Aomori apple-based version of ‘Puyo Puyo’ doesn’t fall far from tree

The “Puyo Ringo” video game unveiled by Aomori Prefecture.

The Aomori prefectural government unveiled a version of the “Puyo Puyo” online game featuring apples in an effort to raise the profile of the prefecture’s best-known export.

In “Puyo Ringo,” up to eight varieties of apples (ringo), such as Fuji, drop from the top of the screen instead of blocks.

The game has gone viral on social media because it’s “tough to tell the difference between [apple] varieties” or the difficulties “get even Aomori locals rattled.”

In “Puyo Ringo,” players connect at least four apples of identical color horizontally or vertically to “harvest” them.

The game is designed to be more difficult by using only hard-to-distinguish hues of red such as those representing the Sekaiichi and Jonathan varieties.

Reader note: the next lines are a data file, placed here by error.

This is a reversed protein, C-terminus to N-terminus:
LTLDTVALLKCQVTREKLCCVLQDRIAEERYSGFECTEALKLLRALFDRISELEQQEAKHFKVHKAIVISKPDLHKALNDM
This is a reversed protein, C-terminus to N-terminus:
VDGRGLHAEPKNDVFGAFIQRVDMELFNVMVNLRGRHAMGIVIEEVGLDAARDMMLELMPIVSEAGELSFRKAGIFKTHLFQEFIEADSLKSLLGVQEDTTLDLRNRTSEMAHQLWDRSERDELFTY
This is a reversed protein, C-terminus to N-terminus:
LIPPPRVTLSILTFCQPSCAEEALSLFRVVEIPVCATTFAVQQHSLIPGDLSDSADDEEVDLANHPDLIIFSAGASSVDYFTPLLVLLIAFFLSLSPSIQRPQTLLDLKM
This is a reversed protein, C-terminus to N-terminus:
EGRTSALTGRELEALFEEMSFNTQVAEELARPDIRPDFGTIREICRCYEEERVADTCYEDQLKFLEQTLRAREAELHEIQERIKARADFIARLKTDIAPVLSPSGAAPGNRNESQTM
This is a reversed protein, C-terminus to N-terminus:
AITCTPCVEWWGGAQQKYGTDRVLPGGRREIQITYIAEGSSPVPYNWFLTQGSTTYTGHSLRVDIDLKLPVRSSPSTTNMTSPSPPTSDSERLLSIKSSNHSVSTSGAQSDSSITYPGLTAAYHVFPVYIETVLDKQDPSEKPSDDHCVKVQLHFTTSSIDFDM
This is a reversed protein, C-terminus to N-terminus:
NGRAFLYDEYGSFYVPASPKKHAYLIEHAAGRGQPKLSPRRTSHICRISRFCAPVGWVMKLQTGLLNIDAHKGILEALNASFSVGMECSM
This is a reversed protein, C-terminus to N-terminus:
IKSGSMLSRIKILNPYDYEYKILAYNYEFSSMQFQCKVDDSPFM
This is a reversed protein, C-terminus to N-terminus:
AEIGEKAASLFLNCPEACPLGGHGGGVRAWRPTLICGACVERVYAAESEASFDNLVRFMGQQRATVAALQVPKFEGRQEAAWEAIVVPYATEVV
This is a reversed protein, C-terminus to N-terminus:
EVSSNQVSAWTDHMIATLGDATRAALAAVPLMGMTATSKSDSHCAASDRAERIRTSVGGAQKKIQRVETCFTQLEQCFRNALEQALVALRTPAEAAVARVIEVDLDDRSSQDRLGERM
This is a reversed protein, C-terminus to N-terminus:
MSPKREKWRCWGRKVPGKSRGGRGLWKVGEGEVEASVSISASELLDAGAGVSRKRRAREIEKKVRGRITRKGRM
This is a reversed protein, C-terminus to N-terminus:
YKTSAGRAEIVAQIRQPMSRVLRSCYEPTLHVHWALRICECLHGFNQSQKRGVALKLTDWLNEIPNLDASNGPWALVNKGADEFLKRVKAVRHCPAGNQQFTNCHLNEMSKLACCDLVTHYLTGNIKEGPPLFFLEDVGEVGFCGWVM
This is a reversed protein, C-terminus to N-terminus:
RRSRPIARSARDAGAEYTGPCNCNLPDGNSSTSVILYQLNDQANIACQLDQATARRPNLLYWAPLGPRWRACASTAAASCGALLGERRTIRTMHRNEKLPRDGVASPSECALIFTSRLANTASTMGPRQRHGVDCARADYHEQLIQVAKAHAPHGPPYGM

The game was created with the help of experts, using programming learning materials offered free by video game giant Sega Corp.

The game features three levels of difficulty, in which four, five or eight varieties of apples are used. As players advance, the speed at which the apples fall is ratcheted up. The number of connected apples is displayed as a harvest score in kilograms.

The tweet the prefectural government’s tourism planning division sent out on Nov. 23 about the release of the game had received 30,000 retweets by Dec. 16.

Puyo Ringo has been well-received. Some reviewers have said, “The apples came down before I was able to figure out what kind they were” and “Three of us Aomori residents tried the game, but it was a struggle.”

According to the prefectural government, the sales of Aomori Prefecture apples produced in 2020 was ¥108.19 billion, exceeding ¥100 billion the seventh consecutive year.

Ninety percent of apples exported overseas come from Aomori, whose apples are highly popular, especially in Southeast Asia.